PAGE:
What’s Wrong With the Chicago White Sox Roster

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As the 2021 season came to a close for the Chicago White Sox in early October with a 3-1 series loss to the Houston Astros, the deficiencies in the White Sox lineup stuck out like a sore thumb. It was clear to Sox fans they weren’t ready to compete on the game’s biggest stage with the perennial contenders.

While front offices and general managers around the league went to work assessing team needs and prepared to address them accordingly the Chicago White Sox assumingly did nothing. They publicly stated the holes that needed to be filled and they sounded very similar to the issues in years past. No true right fielder and they traded away Nick Madrigal for Craig Kimbrel, so yet again they had a hole at second base to fill. The attempt to band-aid the second base position by trading with Cleveland for switch-hitting Cesar Hernandez proved to be yet another faulty move by Rick Hahn and company.

The solutions the Sox came up with prior to the start of the 2022 season were, you guessed it, from the bargain bin yet again. Josh Harrison was signed to play second base and would undoubtedly split time with Leury Garcia who was retained with a 3-year 16.5 million dollar contract. Also added to the roster was veteran outfielder A.J. Pollock from the Dodgers via trade sending closer Craig Kimbrel out to L.A. The Pollock move made some sense at the time although the Sox desperately needed a left-handed bat which Pollock does not provide. While Pollock had decent splits over his career against right-handed and left-handed pitching he is currently slashing .228 / .268 / .332 with an OPS of .600. Not only are these numbers low, they are all well below his career averages. Yet another move that the Sox have made that just hasn’t panned out.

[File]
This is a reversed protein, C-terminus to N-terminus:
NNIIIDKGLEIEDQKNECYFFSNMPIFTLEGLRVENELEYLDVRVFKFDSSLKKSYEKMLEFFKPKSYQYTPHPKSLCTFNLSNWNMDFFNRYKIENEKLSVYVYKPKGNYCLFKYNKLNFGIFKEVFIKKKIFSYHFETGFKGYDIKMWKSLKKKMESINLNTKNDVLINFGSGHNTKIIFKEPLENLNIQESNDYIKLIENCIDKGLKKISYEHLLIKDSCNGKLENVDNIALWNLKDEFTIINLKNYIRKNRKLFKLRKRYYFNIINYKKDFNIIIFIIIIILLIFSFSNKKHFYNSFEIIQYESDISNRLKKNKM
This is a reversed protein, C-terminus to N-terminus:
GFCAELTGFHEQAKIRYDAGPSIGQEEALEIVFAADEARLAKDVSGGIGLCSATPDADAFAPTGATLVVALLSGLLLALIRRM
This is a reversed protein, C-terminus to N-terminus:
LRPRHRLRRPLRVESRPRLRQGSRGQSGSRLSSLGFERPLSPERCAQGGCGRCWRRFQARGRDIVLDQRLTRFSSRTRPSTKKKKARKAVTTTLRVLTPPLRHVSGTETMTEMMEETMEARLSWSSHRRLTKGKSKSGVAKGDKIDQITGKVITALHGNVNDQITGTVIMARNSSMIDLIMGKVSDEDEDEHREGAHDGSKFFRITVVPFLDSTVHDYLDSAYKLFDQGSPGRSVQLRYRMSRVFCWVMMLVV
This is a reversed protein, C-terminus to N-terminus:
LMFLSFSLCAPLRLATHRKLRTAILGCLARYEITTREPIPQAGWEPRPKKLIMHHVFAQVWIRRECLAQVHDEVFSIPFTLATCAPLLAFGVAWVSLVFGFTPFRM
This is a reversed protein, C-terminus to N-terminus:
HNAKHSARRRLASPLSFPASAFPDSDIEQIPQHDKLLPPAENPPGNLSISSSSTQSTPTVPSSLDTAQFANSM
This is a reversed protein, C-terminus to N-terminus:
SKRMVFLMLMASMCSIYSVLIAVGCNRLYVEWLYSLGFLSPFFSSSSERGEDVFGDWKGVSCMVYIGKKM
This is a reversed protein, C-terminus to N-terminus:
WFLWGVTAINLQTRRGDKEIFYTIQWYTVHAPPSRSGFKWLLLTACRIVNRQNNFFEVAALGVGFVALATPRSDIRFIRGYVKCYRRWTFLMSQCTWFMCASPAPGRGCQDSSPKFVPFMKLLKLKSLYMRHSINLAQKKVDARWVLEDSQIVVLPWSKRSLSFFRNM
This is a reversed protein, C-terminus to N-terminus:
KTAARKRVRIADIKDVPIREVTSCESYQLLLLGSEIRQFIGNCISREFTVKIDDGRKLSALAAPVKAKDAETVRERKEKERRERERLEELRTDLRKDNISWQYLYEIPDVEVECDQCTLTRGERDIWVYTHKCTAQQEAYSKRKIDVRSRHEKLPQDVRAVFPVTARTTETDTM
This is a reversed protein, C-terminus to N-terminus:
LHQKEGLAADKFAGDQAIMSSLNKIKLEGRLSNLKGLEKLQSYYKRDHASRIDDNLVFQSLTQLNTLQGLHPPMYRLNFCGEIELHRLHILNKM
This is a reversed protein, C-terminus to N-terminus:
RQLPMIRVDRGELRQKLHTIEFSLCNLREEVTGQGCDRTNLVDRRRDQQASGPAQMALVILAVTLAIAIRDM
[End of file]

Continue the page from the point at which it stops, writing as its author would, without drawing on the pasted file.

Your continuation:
Chicago White Sox Roster Construction

One of the biggest issues this season has been the White Sox roster construction. There is still no true right fielder on this White Sox roster as Adam Engel is naturally a center fielder and Pollock has found a home in left although he too, is by trade a centerfielder. Luis Robert will play centerfield when healthy and Eloy in left leaves only one spot left in the outfield with Pollock, Engel, Sheets, Vaughn, and occasionally for some reason Garcia to fight over. None of these players are truly right fielders with three of the five being natural infielders.

Finding left-handed power bats has proven too difficult for the White Sox front office and finding an above-average second baseman has been just as tough. From Leury Garcia to Cesar Hernandez, to Josh Harrison above average is not what comes to mind when thinking of the Chicago White Sox second baseman.

The White Sox roster has been bitten time and time again by the injury bug but nobody feels sorry for anybody when this happens and the job of the front office is to build a roster to withstand things like injuries. In that aspect, the Sox front office has clearly failed. Andrew Vaughn is not a corner outfielder nor is Gavin Sheets. When forcing players to play positions requiring athleticism they clearly do not possess, it becomes difficult to blame the players for their performance. Vaughn is an outstanding hitter and when given the opportunity, plays a solid first base.